In several aspcts of the wider Public Service, Virtual Reality (VR) is being adopted as a training and educational tool. According to the Virtual Reality Society in the UK, the advantage of VR in training are:
- Little/no risk.
- Safe, controlled area.
- Realistic scenarios.
- Can be done remotely saving time and money.
- Improves retention and recall (compared to classroom or reading)
- Simplifies complex problems/situations.
- Suitable for different learning styles.
- Innovative and enjoyable.
The first three bullit points above are certainly front and centre in the approach to road safety education adopted by the Northern Ireland Fire & Rescue Service. Their Your Choice vitual reality road safety programme allows participants to experience what it is like to being rescued from a simulated car crash with all the sights and sounds that go with such a rescue. The experience is described as uncompromisingly direct and honest.
Fire Services also use VR to simulate actual firefighting techniques. This is a much cheaper and more environmentally friendly way to train people as no smoke, water or building resources are required in the simulation.
The medical training field also uses VR to train medics. The Royal College of Surgeons in Ireland (RCSI) provides a VR experience of an ER Department that is free to use, provided you have the necessary goggles.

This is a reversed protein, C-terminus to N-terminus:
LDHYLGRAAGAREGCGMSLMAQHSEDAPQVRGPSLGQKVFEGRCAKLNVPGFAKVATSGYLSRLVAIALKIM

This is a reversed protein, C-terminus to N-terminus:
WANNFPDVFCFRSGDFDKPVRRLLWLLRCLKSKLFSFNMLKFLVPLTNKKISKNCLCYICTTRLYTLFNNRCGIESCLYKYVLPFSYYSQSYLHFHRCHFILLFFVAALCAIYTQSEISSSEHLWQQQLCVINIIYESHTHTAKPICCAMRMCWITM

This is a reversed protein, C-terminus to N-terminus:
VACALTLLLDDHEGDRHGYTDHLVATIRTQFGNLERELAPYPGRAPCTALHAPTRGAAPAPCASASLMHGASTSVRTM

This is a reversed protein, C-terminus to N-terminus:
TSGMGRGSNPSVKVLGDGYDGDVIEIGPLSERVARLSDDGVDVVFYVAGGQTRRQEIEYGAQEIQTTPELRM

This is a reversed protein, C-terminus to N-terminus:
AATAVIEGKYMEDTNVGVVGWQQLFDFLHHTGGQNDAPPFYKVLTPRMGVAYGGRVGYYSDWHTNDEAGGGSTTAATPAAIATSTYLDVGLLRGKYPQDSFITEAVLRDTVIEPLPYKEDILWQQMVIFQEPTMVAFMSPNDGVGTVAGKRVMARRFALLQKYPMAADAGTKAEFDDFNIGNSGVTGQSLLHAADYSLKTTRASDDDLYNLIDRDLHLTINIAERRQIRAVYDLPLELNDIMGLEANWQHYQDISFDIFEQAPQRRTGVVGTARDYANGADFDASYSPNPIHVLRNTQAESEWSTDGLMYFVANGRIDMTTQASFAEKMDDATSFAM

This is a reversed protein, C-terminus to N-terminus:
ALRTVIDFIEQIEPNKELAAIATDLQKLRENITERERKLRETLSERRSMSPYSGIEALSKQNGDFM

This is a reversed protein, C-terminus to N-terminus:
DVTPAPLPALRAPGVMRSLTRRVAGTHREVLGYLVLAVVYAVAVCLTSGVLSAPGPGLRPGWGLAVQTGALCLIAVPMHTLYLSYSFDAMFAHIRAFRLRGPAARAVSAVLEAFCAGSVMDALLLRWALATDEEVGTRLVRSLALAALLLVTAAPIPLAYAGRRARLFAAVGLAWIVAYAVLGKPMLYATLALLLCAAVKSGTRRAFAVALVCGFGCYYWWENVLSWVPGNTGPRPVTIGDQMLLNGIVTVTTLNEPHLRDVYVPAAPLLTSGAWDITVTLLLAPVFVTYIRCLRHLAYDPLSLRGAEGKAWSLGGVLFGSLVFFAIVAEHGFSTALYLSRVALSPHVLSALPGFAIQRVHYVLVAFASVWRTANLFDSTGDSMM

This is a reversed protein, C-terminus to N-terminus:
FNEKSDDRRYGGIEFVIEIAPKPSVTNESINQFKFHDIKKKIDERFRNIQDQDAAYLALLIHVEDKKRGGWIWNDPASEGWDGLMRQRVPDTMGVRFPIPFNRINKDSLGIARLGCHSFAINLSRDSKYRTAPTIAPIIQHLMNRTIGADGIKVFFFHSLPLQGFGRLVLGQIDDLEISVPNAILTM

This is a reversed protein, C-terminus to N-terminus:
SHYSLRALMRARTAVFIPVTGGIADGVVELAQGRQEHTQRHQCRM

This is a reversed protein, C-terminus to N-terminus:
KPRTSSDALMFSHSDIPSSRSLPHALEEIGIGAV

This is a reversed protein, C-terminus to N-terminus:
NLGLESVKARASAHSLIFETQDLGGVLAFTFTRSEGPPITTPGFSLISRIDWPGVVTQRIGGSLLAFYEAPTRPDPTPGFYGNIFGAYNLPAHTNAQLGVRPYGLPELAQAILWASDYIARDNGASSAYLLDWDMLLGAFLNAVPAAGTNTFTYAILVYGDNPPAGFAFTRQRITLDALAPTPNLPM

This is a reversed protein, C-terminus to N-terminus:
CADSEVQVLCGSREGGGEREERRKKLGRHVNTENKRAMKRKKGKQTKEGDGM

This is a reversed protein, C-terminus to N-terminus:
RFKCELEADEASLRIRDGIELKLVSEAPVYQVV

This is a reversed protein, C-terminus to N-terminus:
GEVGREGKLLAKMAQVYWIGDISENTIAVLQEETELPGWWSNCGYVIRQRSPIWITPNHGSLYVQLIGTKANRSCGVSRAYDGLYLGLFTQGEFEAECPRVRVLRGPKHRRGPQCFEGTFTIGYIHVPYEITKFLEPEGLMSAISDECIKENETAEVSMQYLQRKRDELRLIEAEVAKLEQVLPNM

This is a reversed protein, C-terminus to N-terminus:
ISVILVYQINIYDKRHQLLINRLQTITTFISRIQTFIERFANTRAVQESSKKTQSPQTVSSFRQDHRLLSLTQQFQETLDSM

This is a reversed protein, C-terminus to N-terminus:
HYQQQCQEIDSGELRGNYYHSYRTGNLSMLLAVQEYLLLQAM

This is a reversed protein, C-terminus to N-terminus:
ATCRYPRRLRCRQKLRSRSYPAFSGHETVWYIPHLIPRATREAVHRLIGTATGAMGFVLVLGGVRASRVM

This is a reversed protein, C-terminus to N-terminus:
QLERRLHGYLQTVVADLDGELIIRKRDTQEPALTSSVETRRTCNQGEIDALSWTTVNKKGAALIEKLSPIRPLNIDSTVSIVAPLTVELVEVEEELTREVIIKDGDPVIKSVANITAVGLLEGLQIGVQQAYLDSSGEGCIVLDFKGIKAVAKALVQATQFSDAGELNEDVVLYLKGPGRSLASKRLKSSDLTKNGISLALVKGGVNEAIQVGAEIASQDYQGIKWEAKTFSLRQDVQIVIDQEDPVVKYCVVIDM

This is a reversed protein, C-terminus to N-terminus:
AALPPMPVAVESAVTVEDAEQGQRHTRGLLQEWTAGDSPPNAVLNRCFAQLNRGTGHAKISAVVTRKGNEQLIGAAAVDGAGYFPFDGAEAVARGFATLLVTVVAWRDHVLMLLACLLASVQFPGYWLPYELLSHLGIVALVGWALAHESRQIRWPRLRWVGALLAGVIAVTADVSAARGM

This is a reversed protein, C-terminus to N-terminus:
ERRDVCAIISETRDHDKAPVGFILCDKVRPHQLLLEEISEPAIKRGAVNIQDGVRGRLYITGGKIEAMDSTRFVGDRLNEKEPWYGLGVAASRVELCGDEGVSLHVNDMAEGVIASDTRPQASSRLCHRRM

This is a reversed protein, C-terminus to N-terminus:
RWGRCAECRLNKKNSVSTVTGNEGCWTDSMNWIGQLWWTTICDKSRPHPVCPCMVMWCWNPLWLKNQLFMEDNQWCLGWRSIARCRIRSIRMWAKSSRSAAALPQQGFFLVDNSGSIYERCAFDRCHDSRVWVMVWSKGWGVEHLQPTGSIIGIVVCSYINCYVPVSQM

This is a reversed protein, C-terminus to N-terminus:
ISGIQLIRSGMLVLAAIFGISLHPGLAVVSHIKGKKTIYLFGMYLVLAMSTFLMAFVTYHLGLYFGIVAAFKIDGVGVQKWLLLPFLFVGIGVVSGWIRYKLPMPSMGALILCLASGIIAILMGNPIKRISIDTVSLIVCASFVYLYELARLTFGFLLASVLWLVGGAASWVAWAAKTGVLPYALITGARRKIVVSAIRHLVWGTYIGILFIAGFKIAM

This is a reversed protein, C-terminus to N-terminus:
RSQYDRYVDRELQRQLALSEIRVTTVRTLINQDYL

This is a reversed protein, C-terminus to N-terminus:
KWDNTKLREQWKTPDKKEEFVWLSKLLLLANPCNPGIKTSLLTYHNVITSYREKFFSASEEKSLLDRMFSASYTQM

According to the RCSI’s website “users experience and simulate a traumatic scenario following a road traffic accident and work through the critical decisions required for their patient. This app includes an alternative fully educational and didactic mode allowing those without medical training to learn from this experience in an immersive environment”
Academia also uses VR to both educate people about past events, but also to enable debate regarding the accuracy of historical accounts of these events. An example is the Contested Memories – The Battle of Mount Street Bridge which allows the public to explore the scene, weapons used and the major characters involved. However the sites other function is to allow researchers explore the historical claims made in a virtual environment that realistically depicts the location. More examples of this type of work can be seen at John Buckley’s site which includes virtual tours of other locations.
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